In order to boost sales of my expert writing services, I have cast the net, recently, into unfamiliar waters. Used to be, the phone would ring.
“Hey, Pam. Are you available to write a piece for us?”
I’d pitch my own ideas, in between the calls, and all would be well in the land of words. These days, of course, the phone is pretty quiet. Do it differently, then, I told myself not long ago. Do it the way you haven’t done it before. Flex with changing times. Stretch, twist, be happy.
So, I posted my resume on several writing websites, in the place where writers say they are available for assignments. It felt weird, out there, on its own with people, anonymous people. Not like a story in a magazine, or a newspaper. These people you know. Anyway, I forgot that I had sent my life story into the ethers until the phone rang while we were eating dinner the other night. Yes, the phone.
“Is Pamela there?”
“Who’s calling, please?”
“I saw your resume. Are you free to do an assignment?”
Wow. Just like that. No interview. No spec work. No writing samples. These online writing websites are super, I say to myself.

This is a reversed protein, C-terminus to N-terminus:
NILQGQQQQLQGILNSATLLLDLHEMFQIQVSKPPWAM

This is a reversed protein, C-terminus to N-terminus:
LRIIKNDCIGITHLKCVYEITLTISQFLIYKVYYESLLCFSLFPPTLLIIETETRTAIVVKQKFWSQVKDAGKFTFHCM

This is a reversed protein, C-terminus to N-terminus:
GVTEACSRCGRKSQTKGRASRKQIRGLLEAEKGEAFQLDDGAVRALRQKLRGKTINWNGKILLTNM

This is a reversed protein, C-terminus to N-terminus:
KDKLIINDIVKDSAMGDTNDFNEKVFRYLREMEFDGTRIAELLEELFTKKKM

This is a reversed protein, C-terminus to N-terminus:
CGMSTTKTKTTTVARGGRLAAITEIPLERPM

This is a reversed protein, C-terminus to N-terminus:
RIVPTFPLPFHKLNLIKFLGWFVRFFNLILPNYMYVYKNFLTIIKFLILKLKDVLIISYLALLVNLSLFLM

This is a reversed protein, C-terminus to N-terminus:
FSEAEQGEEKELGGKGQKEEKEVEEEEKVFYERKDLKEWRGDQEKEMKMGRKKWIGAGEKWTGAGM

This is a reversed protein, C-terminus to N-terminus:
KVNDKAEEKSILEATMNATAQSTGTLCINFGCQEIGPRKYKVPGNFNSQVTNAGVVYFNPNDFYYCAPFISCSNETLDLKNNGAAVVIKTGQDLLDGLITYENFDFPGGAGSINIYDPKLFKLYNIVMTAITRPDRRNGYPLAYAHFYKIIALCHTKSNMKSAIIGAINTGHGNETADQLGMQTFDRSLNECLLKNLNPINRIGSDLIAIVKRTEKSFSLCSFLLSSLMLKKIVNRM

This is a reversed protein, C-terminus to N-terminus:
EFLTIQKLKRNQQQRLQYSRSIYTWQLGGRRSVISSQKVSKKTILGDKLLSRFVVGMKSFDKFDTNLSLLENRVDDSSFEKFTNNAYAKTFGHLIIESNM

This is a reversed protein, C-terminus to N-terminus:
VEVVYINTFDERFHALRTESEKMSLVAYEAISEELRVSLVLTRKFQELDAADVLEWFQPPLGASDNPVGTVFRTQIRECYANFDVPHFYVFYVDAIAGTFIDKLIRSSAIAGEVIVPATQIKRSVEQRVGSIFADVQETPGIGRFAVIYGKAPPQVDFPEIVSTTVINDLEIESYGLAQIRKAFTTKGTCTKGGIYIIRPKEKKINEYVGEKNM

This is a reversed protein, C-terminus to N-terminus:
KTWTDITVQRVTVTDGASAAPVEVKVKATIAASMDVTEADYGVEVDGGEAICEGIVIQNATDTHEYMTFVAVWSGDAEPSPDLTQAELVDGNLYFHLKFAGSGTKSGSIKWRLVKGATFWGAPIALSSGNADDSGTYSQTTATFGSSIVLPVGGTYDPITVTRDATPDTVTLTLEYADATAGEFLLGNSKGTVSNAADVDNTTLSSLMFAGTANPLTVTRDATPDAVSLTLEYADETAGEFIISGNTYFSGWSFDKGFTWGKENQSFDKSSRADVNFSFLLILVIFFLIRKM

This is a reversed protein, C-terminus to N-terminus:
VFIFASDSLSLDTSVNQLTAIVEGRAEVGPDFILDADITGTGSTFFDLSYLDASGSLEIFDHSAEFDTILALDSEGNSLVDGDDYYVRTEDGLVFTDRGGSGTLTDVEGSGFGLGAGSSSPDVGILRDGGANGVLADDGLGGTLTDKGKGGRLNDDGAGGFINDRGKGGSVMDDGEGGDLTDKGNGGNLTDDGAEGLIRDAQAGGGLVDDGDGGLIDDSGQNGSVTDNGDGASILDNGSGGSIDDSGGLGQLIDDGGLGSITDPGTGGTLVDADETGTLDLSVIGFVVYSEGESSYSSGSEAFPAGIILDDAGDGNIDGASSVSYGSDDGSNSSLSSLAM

“What kind of assignment,” I ask, grabbing a pen from the kitchen counter.
“A script. Have you written scripts?”
“Oh, sure. I have written scripts,” I answer, encouraged. “What kind of script…industrial, commercial, film?”
Okay, not kids. No little characters with blueberries for heads or anything. Adult, sure.
“You have to write that kind of stuff,” he went on.
Oh…adult. I thanked Greg and hung up.
“Who is Greg?” my twelve year old daughter asked. “And what was that about?”
My twelve year old daughter has a unique ability to hear three words and know exactly what is going on in the rest of a conversation. I could say, “No thank you,” and she could state the parties involved, offer made, and impetus for my reply.
“He asked if I could write a script.”
“You can write a script. What kind?”
“An adult script.”
They didn’t know the term.
“You know, G, PG, PG-13, R….it is after the R.”
“Oh,” both of my kids said. “Ick.”
Last night, I went to a school meeting about the transition from middle to high school. The subject was extracurricular activities. The journalism advisor stood in front of five hundred parents and kids and promoted the profession as a wonderful career, a way to hone analytical and creative skills, express yourself, see the world. I was pretty much stunned, given the current state of journalism. I do not think she should have been allowed to say that, in order to attract students to her class. As much as I love what I spend my time doing, or try to spend my time doing, she should not have been allowed to say that.